Bruin on the hot seat: David Krejci. One point in the opening round. Oh, that won’t do, not against the Flyers. Krejci had rather productive playoff appearances in the three post-seasons he had coming into this one (27 games, 7-14-21, plus-10). The Bruins will need that production in this round.
In the end, Boston’s power play isn’t as bad as it was in the opening round (mainly because Philly’s penalty kill is rather ordinary), and the Flyers still do not have an answer in goal.
Boston in six.
Western Conference Semifinal: Vancouver (1) vs. Nashville (5)
Theme: If the Sedins are keen, the Preds are dead.
Why Vancouver will win: We can talk about how Vancouver is simply better on both sides of the puck (and they are, with the possible exception of goaltending), but it might be the intangible here. Every team has their dark night of the soul moment in the playoffs, and for Vancouver it came at the end of Game 6 when they found themselves poised to blow a 3-0 lead in games as Presidents Trophy winner. They would have spent the summer cleaning the egg off their faces had they lost Game 7 to Chicago, but the Canucks stared into the face of adversity, and adversity blinked. Like Jim Lovell said in the movie Apollo 13, “looks like we’ve had out glitch for this mission.”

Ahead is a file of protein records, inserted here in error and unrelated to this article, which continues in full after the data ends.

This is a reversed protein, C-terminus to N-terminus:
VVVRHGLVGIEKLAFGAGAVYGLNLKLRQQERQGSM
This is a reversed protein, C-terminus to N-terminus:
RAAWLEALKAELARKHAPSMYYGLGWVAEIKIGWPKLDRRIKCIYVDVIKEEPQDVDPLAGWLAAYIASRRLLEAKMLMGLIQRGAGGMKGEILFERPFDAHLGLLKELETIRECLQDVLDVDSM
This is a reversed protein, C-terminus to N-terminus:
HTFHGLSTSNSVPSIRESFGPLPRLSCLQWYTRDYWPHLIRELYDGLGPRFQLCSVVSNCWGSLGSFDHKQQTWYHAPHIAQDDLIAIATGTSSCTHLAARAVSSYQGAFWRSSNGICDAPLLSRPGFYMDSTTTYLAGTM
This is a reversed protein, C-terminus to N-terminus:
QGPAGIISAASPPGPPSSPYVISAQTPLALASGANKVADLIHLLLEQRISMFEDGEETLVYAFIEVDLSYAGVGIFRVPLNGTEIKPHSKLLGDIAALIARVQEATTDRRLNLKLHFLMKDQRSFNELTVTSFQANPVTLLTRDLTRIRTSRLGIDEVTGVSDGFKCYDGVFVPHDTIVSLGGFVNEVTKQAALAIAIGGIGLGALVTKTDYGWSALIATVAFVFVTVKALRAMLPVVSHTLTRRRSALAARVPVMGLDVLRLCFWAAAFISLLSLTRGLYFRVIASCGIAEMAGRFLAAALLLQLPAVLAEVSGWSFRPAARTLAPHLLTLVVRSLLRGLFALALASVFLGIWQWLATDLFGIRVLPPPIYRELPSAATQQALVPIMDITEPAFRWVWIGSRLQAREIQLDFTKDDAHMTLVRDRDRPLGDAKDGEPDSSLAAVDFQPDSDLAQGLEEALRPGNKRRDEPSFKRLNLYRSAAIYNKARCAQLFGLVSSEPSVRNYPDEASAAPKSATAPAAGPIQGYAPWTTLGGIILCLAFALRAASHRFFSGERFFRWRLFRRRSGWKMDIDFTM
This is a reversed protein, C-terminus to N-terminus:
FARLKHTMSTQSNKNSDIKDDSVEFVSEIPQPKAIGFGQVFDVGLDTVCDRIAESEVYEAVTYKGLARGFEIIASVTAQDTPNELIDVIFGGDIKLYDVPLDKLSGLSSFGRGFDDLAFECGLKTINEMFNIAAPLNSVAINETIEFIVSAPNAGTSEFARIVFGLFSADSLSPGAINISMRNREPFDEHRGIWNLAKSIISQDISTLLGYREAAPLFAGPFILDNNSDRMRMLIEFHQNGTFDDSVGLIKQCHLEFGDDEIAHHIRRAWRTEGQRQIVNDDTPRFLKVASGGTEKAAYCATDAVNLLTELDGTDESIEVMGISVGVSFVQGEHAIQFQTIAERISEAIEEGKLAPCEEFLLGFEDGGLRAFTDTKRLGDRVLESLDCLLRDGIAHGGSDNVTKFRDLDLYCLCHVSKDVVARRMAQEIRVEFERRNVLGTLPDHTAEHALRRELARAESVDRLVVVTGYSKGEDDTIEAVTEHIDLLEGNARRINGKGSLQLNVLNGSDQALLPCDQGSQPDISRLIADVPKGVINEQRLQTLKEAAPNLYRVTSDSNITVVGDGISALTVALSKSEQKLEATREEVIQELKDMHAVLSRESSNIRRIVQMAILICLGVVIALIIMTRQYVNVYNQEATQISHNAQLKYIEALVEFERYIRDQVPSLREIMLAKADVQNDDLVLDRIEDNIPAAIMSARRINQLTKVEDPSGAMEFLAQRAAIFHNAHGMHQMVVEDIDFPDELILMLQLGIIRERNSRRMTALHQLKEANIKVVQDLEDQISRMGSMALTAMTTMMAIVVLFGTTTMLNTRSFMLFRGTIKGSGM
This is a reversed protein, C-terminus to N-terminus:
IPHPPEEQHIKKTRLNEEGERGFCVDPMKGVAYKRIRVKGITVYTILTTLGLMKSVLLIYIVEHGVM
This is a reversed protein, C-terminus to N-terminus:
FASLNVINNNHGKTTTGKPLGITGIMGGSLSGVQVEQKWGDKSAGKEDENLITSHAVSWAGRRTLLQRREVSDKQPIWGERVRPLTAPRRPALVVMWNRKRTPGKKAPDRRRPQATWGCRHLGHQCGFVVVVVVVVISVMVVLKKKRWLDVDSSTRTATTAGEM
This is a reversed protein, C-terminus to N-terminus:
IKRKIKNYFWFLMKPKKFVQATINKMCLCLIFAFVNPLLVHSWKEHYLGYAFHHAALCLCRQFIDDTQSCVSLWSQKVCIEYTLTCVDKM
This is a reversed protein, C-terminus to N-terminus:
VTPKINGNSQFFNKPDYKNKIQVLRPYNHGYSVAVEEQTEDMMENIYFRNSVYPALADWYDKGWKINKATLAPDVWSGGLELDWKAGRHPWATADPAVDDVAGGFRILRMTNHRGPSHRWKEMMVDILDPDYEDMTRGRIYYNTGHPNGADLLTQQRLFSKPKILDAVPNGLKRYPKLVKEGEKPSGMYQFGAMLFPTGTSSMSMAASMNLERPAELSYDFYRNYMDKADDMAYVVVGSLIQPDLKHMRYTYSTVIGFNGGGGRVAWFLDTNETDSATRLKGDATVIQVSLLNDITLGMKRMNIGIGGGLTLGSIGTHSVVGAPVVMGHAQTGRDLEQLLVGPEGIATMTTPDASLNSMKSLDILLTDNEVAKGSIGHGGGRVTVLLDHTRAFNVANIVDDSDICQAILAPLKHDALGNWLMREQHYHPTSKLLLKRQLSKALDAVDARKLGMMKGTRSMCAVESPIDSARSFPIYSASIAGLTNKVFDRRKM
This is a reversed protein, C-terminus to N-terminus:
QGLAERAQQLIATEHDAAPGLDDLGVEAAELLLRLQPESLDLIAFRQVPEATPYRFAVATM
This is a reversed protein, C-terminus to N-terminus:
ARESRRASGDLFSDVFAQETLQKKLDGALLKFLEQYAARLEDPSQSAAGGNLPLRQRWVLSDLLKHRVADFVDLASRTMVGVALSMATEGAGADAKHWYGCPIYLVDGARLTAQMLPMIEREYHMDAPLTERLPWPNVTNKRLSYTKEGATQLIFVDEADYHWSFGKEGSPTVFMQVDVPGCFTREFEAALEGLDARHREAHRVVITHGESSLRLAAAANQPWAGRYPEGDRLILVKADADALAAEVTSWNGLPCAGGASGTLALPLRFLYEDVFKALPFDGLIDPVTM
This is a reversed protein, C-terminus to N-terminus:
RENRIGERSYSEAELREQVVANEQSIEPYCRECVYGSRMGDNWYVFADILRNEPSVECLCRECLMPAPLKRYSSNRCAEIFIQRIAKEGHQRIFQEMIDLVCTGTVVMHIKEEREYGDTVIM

Why Vancouver won’t win: The Canucks scored 16 goals in their first round series with Chicago, eight of them coming from Daniel Sedin and Alex Burrows. Eight came from the other 19 skaters who dressed. If the Canucks don’t get some more production from down the roster, they could be had...their season exploding like the Apollo 13 service module did after their supposed "glitch."
Canuck on the hot seat: Henrik Sedin. The defending Hart Trophy winner is the “assist” half of the Sedin twins, and he had five of them in round one. But no goals and a minus-4? That’s not a long term formula for Vancouver success.
Why Nashville will win: They are the little engine that could. Pekka Rinne stops pucks, and the Predators put them in from all over the place. Twelve different Predators had goals for Nashville in round one. No one is as recognizable as a Jonathan Toews or a Patrick Kane, but they have the kind of balance that can make up for the lack of star power. And they are a very sturdy 5-on-5 team (fourth in ratio of goals scored to goals allowed in round one).